I was at Air Assault school in ’86. Part of the graduation requirement was to rappel with pack from a helicopter 100’ in the air.  We were on a Huey as we rose to the required height for the test, and were told to assume our “L” positions on the helicopters skids before being commanded to “GO.”

As I rotated into position, I somehow inverted my carabiner (or snap link, as we referred to them) to where the “gate” was on top vs. the bottom, and was open.  One of two lines I was hanging from was vibrating towards the opening.

The “Rappel master” pointed at me and gave the “GO!” signal, (the “steely” vertical open handed point).  I aggressively shook my head in the negative and pointed with my nose (as best one can) at my snap link.  It took a couple of iterations of giving me a GO! and me signing NO! before he realized my dilemma and gave me a thumbs up (like that made me feel better) as he gave the other three their “GO” signal.  The rappel master spoke into his microphone and gave me a smile and reassuring thumbs up.

I started to slide inverted under the helicopter as the rope slid through my gloved hands. My pack wasn’t helping.  At this point, one of the two lines sprung out of my snap link.  The instructor tried to pull me back in the aircraft but couldn’t reach me.  He busily spoke into his microphone and gave me ANOTHER reassuring thumbs up.  As I smiled all I could think was “thanks for nothing, bro.”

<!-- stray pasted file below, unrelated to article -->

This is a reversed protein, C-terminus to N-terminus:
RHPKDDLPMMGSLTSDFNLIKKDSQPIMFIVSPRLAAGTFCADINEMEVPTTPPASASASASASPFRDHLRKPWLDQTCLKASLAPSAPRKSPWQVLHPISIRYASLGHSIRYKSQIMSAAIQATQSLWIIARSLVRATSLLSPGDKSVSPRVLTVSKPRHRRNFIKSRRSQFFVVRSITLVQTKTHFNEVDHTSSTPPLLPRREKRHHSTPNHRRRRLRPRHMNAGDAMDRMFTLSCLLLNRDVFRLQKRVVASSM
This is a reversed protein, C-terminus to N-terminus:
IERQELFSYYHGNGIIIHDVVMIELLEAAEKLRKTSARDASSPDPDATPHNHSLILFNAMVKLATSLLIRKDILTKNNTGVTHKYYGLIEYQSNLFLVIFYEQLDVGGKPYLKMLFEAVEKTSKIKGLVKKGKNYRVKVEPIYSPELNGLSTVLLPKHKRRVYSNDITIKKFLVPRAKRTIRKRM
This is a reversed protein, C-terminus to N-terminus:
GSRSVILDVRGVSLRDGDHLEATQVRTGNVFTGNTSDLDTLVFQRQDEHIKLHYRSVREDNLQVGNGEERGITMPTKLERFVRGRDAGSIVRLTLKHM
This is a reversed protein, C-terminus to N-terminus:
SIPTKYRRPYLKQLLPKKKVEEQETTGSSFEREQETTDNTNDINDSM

As the rotorwash battered me, the second and final line started vibrating towards the open snap link and I frantically looked at him and the snap link as he spoke calmly into his headset and motioned for me to wait.  (Like where was I going to go?)

It felt like hours were passing as I stared up at the whirling blades, suffered the rotorwash and tried to keep the rope from sliding through my gloves. Simultaneously, the single 1” line crept towards the open gate until the inevitable…  The second line sprang out of the open snap link gate and the rope ran through my gloves making a sick “ZZZZZZZzzzzzHHHHH” sound.

As I fell, I SCREAMED.

Literally a second later, I landed in the grass, having fallen all of two to three feet.  I promptly stopped screaming.  During the interminable wait the helicopter had been lowering itself to the field below as the rappel line safeties were securing the other three lines to avoid them getting caught in the blades.

I was never so happy to be doing pushups. as the blackhats cried because they were laughing so hard.


(Featured Image Courtesy: DVIDS)